A state lawmaker announced Wednesday that she will lead an effort to address Pennsylvania’s looming transportation crisis and the possible $50 million annual revenue loss for the next three decades.
Pennsylvania Senate Transportation Committee Chair Kim Ward, R-Hempfield, said during a news conference at the Capitol that the funding challenges threaten public transportation. She specifically mentioned the pending litigation against the Pennsylvania Turnpike Commission.
“These risks are creating uncertainty for managing highways, bridges, and public transportation in this commonwealth,” Ward said Wednesday in Harrisburg.
Ward added, “I accept these risks as a call to action. Together, we can craft legislation to help our interconnected system of highways, bridges, and public transportation.”
Act 44 requires the Pennsylvania Turnpike Commission transfer $450 million annually through 2022 and $50 million annually through 2057 to support public transportation.
Also dependent on the Motor License Fund is the state police, which saw its funding increase 118 percent from July 1, 2005 through June 30, 2017 .
Ward announced the formation of a working group that will evaluate other funding options and propose draft legislation to end the Turnpike’s payments to PennDOT.
A brief released this year by the Allegheny Institute for Public Policy blamed 10 years of turnpike increases on the 2007 legislation that created the annual transfers now in litigation. Act 44 of 2007 was the result of then-Gov. Ed Rendell’s failed attempt to lease the turnpike to fund the state’s transportation system.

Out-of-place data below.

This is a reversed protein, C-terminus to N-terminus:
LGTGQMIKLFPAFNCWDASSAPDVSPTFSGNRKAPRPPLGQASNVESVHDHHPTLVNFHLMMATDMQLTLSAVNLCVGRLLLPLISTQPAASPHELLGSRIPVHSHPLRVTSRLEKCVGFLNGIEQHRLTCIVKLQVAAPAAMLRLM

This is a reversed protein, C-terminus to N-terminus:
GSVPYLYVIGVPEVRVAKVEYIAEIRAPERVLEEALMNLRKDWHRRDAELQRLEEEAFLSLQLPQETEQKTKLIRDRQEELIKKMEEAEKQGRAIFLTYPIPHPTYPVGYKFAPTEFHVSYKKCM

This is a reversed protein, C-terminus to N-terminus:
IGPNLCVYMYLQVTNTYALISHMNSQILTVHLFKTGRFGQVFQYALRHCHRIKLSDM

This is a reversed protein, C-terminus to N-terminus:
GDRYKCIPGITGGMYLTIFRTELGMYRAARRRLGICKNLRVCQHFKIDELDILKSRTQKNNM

This month, PennDOT released its first performance report on efforts to address funding, mobility and safety on the state’s roadways, giving itself marginal to getting-better marks on more than two dozen categories that included the number and type of roadway fatalities; highway capacity and congestion.
Once an alternative funding mechanism is identified, Ward said she will form another legislative working group to speed up the provisions of the 2016 Fiscal Code, which capped the transfers to the state police and gradually reduces it by 4 percent until June 30, 2028.
Nolan Ritchie, executive director of Pennsylvania’s Senate Transportation Committee, told the Tribune-Review that the working group will explore “a variety of ideas floating around.” But he stopped short on elaborating how the additional funds would be raised.
“We’re going to look at other states and how projects are funded for mass transit,” Ritchie said.